When we first settled in the Eastern Cape we were struck by the beautiful yellow flowers that bloomed next to the roads and which covered many of the hills in the area. We soon discovered that they are called bitou (or tickberry), a plant I hadn’t come across before. I remain in awe of their massed beauty nearly three decades later.

I have since discovered that it is an indigenous pioneer plant that grows up to about 2 metres tall very quickly – we had two growing in our garden for about ten years, probably from seeds dropped by passing birds. During that time I noticed how thick the stems grew and that the fleshy branches became woody as the plant matured. The best thing about these ‘drop-in’ bushes was that they appeared to be drought-resistant so were always covered with leaves and the clusters of yellow, daisy-like flowers provided a show of bright colour even when the rest of the garden had shrivelled to nothing.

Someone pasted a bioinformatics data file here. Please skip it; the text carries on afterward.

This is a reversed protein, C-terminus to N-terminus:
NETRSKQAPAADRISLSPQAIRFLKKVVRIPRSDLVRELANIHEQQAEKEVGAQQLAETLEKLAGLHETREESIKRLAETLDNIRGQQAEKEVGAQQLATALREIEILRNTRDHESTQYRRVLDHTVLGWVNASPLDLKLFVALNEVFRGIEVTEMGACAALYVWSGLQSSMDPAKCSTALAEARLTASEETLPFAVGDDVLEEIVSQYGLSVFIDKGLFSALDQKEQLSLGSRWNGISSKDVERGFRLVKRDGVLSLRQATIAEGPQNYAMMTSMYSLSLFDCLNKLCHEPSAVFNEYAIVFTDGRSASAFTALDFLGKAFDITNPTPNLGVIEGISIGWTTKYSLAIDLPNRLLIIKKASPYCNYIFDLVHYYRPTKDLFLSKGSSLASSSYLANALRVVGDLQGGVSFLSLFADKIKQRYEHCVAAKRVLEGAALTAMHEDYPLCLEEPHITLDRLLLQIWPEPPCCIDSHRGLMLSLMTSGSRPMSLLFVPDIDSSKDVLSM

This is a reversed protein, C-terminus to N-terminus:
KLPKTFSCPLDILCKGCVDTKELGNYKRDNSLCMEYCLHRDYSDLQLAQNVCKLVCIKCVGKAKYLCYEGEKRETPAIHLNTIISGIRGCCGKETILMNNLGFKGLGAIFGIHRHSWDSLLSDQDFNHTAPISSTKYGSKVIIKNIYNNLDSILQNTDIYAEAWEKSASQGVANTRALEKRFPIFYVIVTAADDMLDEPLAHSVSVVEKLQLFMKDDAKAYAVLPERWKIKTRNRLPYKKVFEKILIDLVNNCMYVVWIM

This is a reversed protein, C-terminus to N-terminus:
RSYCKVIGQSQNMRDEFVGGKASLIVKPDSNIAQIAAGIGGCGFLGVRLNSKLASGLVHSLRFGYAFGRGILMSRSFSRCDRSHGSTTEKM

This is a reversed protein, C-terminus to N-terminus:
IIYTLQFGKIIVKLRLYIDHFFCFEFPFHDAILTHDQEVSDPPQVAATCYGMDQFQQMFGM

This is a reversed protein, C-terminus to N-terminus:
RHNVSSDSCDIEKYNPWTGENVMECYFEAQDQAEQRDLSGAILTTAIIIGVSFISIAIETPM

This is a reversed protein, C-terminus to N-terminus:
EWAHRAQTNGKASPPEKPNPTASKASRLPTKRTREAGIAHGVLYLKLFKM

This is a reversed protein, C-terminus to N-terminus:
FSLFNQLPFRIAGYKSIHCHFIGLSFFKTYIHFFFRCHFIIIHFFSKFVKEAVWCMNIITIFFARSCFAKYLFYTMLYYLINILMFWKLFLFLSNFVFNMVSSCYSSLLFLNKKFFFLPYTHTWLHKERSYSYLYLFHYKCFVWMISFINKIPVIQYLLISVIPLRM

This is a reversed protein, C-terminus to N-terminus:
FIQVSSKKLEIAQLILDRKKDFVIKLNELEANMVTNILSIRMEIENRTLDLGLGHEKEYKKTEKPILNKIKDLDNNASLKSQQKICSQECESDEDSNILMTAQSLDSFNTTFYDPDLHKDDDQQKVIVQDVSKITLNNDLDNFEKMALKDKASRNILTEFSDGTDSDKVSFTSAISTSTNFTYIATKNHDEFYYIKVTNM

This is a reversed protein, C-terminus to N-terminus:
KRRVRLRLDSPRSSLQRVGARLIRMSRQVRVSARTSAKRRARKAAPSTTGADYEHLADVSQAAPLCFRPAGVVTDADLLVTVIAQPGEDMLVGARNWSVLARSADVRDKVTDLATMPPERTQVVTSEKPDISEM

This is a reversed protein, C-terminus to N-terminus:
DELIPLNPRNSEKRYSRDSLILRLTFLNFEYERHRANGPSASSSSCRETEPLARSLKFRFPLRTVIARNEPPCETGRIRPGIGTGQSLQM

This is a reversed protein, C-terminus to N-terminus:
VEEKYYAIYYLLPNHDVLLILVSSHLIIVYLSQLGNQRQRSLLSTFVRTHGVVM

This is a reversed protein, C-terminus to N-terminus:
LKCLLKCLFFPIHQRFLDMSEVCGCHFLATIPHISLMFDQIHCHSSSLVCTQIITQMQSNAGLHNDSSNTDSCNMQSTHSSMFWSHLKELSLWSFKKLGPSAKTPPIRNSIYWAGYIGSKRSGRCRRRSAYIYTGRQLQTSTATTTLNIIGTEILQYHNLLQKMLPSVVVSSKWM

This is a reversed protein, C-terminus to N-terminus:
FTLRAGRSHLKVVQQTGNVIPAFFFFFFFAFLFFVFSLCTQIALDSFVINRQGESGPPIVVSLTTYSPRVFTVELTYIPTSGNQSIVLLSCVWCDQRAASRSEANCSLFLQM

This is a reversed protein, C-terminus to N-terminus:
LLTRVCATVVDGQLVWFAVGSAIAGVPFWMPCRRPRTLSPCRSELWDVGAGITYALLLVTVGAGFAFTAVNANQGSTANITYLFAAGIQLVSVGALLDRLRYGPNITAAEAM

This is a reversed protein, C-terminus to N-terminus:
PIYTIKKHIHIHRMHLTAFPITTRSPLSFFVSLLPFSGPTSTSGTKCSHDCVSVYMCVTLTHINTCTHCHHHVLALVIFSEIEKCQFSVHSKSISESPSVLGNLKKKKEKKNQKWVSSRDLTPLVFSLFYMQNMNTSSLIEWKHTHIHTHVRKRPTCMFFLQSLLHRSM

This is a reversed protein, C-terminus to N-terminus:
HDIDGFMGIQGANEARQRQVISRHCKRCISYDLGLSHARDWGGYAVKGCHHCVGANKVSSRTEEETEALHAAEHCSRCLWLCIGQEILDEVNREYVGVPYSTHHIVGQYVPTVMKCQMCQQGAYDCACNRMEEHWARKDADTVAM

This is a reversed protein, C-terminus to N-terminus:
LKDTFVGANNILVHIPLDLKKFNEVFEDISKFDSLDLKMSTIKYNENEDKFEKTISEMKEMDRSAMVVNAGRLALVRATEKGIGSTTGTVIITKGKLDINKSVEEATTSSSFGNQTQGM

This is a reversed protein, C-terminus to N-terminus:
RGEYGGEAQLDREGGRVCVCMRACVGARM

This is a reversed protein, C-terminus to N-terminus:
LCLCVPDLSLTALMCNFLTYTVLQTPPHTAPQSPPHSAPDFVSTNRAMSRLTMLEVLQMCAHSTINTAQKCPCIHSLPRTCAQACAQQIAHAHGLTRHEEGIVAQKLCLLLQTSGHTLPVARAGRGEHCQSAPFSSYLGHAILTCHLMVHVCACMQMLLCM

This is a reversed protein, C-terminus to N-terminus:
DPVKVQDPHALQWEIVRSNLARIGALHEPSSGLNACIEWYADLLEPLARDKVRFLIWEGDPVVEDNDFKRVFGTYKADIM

The flowers are particularly beautiful during late autumn and into winter. They attract bees, butterflies and several other insects as well as birds – the latter when the fruits ripen. I am hoping to find more growing in my garden in time to come.

4 thoughts on “BITOU (TICKBERRY)

    • As you can see in the background of the first picture, these bushes can cover large areas with swathes of yellow in season: a true delight for the eye when everything else wears the drab winter mantle.

      Liked by 1 person

  1. I love the daisy-like flowers! Very cheer-inducing sight. With bees, butterflies and birds making for it, it’s something to cherish 🙂


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